- The Washington Times - Monday, June 10, 2002

Here's Yasser Arafat's idea of making peace in the Mideast: He has offered Hamas and three other terrorist groups a place in his new, "reformed" Cabinet. And this is the leader the whole of the American foreign policy and intelligence establishment is courting, even while the Israelis clean the latest gore off their highways.
Nothing about Yasser Arafat is as frightening as how seriously he is still taken as some sort of partner in what is comically called the peace process, which is the diplomatic name for the war process that has now dominated the Middle East for almost two years.
All four of the terrorist organizations snubbed Mr. Arafat's invitation to join his government, which is understandable. Everybody but the usualWestern sources knows that the nominal head of the nominal Palestinian Authority has no credibility. He's the wave of the past in the Mideast, and to join his coalition would be to join a farce struggling to survive.
That Mr. Arafat should openly invite the most violent of his ostensible rivals/actual allies to join his ragtag government only confirms what should have been obvious long ago: He has no interest in making peace. At the most, he may be interested in negotiating a brief pause between suicide bombings in order to consolidate his forces.
Not that the Palestinians' beleaguered leader needs any more terrorist outfits under his command. His own Fatah organization, with its Al Aqsa brigades and Tanzim squads, is responsible for countless suicide attacks on Israeli cities, towns, farms, schools, cafes, school buses and anywhere innocent civilians can be found. Although now and then the killers do chance upon a military target.
The news that Yasser Arafat has extended his bloody hand to Hamas et al. came just as the CIA's George Tenet arrived in the area to negotiate still another peace plan that's more plan than peace. Under the earlier Tenet Agreement, the Palestinian Authority was to "move immediately to apprehend, question and incarcerate terrorists in the West Bank and Gaza ."
That agreement also obliged Mr. Arafat's rump state to "undertake pre-emptive operations against terrorists, terrorist safe houses, arms depots and mortar factories." Obviously, it has done none of the above. But it did propose to take into its ruling council the terrorists it was going to arrest.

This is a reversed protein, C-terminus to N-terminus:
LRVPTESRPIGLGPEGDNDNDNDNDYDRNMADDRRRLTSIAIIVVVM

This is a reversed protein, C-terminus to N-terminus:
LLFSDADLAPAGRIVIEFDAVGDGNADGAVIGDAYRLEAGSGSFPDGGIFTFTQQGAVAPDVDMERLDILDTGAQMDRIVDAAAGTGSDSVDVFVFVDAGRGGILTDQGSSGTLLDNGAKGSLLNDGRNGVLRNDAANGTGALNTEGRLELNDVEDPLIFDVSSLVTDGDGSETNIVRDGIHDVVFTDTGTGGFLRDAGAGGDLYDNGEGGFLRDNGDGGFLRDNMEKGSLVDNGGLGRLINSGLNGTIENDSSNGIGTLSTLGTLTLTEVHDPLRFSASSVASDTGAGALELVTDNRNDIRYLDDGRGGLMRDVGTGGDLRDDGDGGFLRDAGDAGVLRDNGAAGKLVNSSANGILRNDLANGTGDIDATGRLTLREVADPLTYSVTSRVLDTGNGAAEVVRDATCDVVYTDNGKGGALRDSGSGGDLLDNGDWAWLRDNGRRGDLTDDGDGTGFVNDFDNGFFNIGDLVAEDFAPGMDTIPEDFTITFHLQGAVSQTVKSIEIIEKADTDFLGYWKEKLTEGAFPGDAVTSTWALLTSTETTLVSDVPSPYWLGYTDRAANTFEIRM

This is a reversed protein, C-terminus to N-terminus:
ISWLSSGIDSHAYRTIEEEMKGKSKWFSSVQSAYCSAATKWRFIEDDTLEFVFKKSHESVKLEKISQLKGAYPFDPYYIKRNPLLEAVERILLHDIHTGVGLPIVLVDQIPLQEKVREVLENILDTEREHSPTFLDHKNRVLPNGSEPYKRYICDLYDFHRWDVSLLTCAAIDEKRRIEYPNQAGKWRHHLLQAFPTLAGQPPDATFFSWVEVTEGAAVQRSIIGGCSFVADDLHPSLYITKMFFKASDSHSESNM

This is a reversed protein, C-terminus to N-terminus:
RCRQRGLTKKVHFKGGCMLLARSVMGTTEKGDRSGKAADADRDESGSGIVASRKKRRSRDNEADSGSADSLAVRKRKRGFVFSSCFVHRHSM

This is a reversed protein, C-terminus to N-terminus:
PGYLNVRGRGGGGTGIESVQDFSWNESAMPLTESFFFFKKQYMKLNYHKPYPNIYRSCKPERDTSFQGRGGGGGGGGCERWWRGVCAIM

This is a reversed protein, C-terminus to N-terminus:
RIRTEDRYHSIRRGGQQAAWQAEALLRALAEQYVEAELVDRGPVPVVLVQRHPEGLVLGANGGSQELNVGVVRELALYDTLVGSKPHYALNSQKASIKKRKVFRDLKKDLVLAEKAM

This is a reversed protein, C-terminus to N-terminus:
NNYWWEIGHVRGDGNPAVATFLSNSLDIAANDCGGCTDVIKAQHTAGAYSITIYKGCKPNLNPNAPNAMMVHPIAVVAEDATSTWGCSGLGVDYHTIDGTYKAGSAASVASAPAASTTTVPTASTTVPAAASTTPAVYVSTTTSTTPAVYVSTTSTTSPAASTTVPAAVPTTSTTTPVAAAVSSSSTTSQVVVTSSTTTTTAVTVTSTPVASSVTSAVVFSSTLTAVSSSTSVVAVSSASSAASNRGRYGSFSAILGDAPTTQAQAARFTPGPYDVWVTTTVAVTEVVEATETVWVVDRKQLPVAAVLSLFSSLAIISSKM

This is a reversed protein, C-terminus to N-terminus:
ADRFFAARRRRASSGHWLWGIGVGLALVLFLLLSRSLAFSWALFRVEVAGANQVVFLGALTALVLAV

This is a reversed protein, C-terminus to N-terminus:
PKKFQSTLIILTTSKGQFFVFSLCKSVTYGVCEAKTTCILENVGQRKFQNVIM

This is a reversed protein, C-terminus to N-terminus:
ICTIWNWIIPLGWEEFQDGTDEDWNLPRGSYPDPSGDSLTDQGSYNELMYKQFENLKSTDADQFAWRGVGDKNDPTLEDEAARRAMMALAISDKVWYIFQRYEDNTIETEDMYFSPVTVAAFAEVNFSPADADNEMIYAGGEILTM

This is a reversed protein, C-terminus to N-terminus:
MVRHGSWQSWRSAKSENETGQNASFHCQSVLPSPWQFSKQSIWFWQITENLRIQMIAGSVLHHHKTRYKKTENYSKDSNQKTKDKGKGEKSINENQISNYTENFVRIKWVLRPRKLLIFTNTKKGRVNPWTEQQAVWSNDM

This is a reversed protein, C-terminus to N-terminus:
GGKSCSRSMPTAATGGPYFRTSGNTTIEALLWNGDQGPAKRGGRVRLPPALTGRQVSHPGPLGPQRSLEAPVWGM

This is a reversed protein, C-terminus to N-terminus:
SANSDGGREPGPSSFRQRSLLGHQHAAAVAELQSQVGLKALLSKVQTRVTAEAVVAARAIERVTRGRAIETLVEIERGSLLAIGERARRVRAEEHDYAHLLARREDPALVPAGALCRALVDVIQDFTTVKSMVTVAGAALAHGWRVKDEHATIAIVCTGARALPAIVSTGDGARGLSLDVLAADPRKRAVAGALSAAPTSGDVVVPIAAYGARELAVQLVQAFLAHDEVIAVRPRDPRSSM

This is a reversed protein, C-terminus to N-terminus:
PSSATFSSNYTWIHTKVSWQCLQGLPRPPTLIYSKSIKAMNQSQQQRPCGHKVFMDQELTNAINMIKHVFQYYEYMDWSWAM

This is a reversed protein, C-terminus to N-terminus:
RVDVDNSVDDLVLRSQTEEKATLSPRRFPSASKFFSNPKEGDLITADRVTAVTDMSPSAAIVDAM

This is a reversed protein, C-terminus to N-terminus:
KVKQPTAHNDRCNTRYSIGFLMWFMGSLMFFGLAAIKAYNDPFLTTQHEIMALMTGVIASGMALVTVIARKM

The main result of all the agreements and accords since the "peace process" began with that long-ago handshake on the White House lawn has been to give Mr. Arafat a base from which to launch his latest war against Israel. It is not peace he has sought but a better position from which to conduct his war. The only surprise about his overture to Hamas is that anybody would be surprised by it.
In the absence of any real action on Mr. Arafat's part to rein in his terrorists, the Israelis themselves have undertaken to do what his Palestinian Authority promised apprehend, question and incarcerate terrorists.
And the Israelis will have to keep staging pre-emptive raids or just retake the West Bank and maybe Gaza, too if they hope to keep the terrorists off balance and deter more attacks against Israel's civilian population.
The consequences of such a decision won't be pretty either for innocent Palestinians caught in the cross fire or for the Israeli soldiers put at risk. But unless the Israelis are prepared to be slaughtered one explosion after another, they have little choice but to keep hunting down the killers.
Jerusalem may not call what it is doing on the West Bank an occupation; it may prefer a euphemism like Series of Incursions. But it's clear that the effect is the same.
For months Ariel Sharon has been resisting the necessity of restoring Israeli control over all the West Bank, but with each bombing, it becomes clearer that occasional raids against terrorist centers will prove insufficient to prevent attacks like the latest bus bombing. And worse is sure to come, for the dream, the model and ambition of these terrorists is the attack on American targets September 11.
Meanwhile, the CIA's Mr. Tenet has visited the Middle East again, supposedly to consolidate all the Palestinian Authority's various armies, factions and gangs into one force that will combat terrorism. As if they weren't the source of it.
The Israelis are being told they may fight the terrorists but not the terrorist in chief. How long, oh, how long is this farce going to continue?
Diplomats have to utter a lot of vapidities they can't mean, but if Mr. Tenet is serious about using Yasser Arafat to combat terrorism, it'll be a sign the CIA knows as much about the structure, organization, and modus operandi of Palestinian terrorism as it did about the variety that struck this country September 11. And if the director of our CIA manages to talk the Israelis into trusting Mr. Arafat again, the results could be just as devastating for them.

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